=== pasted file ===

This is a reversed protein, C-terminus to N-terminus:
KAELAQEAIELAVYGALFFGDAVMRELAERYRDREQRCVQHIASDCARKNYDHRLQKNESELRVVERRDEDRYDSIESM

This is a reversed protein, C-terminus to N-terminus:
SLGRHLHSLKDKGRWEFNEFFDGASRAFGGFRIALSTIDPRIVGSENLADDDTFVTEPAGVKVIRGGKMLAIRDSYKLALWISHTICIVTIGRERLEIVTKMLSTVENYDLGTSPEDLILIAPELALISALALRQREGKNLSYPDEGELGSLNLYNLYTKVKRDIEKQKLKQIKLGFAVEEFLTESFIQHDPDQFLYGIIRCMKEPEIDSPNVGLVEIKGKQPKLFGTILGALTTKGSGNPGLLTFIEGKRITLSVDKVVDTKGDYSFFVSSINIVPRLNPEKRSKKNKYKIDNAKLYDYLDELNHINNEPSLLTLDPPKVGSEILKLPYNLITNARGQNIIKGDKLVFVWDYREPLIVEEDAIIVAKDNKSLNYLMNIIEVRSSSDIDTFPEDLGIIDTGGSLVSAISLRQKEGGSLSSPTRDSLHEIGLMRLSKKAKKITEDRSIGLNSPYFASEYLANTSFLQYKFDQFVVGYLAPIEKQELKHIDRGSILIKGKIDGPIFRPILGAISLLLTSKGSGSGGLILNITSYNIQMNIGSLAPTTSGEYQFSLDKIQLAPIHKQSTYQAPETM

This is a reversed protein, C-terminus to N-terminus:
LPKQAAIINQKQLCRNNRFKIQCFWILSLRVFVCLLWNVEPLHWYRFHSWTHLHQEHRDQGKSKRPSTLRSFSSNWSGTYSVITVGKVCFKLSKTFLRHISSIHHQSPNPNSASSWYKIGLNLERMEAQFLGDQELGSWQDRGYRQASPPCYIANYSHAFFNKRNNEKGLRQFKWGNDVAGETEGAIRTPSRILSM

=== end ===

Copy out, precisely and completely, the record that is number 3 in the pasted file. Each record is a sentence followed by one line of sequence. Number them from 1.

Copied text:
This is a reversed protein, C-terminus to N-terminus:
LPKQAAIINQKQLCRNNRFKIQCFWILSLRVFVCLLWNVEPLHWYRFHSWTHLHQEHRDQGKSKRPSTLRSFSSNWSGTYSVITVGKVCFKLSKTFLRHISSIHHQSPNPNSASSWYKIGLNLERMEAQFLGDQELGSWQDRGYRQASPPCYIANYSHAFFNKRNNEKGLRQFKWGNDVAGETEGAIRTPSRILSM